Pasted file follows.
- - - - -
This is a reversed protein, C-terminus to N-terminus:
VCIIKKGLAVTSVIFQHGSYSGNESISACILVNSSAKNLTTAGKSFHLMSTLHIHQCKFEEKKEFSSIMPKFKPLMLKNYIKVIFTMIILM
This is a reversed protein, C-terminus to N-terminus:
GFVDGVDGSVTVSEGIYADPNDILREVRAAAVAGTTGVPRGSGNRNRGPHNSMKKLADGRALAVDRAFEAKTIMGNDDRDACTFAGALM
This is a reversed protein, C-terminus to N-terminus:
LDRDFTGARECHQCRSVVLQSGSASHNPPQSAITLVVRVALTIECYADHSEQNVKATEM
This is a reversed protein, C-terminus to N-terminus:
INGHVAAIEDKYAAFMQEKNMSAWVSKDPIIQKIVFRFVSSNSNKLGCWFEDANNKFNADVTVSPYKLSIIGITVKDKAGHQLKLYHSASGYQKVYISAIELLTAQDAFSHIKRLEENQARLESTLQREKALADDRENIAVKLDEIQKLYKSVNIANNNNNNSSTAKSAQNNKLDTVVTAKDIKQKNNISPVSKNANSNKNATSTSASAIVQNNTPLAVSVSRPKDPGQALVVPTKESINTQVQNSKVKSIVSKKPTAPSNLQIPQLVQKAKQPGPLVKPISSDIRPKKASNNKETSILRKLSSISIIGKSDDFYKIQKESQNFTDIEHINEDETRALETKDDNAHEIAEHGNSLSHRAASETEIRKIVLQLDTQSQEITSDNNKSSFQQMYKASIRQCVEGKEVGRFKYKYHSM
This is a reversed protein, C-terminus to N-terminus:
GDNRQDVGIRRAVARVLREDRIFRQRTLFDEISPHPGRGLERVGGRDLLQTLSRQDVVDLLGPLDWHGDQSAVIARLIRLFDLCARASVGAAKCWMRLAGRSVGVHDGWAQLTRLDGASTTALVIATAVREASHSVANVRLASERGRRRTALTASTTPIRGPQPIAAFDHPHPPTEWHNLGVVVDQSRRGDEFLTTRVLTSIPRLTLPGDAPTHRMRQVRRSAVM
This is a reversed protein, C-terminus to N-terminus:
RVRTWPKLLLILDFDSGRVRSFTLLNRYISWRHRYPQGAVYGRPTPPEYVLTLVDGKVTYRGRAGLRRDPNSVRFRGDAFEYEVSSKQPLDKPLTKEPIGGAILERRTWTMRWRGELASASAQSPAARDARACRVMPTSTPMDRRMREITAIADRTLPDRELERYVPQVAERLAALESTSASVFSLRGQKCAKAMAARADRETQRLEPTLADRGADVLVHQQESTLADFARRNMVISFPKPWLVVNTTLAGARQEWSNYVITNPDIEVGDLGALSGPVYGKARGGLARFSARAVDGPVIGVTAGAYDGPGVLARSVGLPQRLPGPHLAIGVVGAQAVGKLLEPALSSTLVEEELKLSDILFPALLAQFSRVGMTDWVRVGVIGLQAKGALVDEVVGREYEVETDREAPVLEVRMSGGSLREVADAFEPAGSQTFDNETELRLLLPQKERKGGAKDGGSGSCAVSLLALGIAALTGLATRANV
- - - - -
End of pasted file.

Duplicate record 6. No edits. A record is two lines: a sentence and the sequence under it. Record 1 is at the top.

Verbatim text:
This is a reversed protein, C-terminus to N-terminus:
RVRTWPKLLLILDFDSGRVRSFTLLNRYISWRHRYPQGAVYGRPTPPEYVLTLVDGKVTYRGRAGLRRDPNSVRFRGDAFEYEVSSKQPLDKPLTKEPIGGAILERRTWTMRWRGELASASAQSPAARDARACRVMPTSTPMDRRMREITAIADRTLPDRELERYVPQVAERLAALESTSASVFSLRGQKCAKAMAARADRETQRLEPTLADRGADVLVHQQESTLADFARRNMVISFPKPWLVVNTTLAGARQEWSNYVITNPDIEVGDLGALSGPVYGKARGGLARFSARAVDGPVIGVTAGAYDGPGVLARSVGLPQRLPGPHLAIGVVGAQAVGKLLEPALSSTLVEEELKLSDILFPALLAQFSRVGMTDWVRVGVIGLQAKGALVDEVVGREYEVETDREAPVLEVRMSGGSLREVADAFEPAGSQTFDNETELRLLLPQKERKGGAKDGGSGSCAVSLLALGIAALTGLATRANV